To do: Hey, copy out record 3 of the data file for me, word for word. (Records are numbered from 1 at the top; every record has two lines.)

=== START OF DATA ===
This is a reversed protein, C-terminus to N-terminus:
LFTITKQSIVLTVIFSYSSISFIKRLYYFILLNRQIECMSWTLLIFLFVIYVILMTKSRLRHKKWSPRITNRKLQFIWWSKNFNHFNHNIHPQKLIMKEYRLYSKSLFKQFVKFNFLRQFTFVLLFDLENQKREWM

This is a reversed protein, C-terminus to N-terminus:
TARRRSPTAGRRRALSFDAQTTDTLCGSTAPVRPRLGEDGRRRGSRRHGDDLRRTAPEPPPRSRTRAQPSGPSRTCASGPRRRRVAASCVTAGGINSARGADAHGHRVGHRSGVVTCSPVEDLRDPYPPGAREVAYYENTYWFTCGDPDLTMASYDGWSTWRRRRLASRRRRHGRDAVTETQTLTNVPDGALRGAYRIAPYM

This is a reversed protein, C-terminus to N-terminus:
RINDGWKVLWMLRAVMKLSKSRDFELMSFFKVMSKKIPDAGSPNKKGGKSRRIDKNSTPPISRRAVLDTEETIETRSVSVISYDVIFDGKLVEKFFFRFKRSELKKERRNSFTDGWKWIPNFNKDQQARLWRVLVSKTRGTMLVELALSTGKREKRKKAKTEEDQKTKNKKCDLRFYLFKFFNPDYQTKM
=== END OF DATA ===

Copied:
This is a reversed protein, C-terminus to N-terminus:
RINDGWKVLWMLRAVMKLSKSRDFELMSFFKVMSKKIPDAGSPNKKGGKSRRIDKNSTPPISRRAVLDTEETIETRSVSVISYDVIFDGKLVEKFFFRFKRSELKKERRNSFTDGWKWIPNFNKDQQARLWRVLVSKTRGTMLVELALSTGKREKRKKAKTEEDQKTKNKKCDLRFYLFKFFNPDYQTKM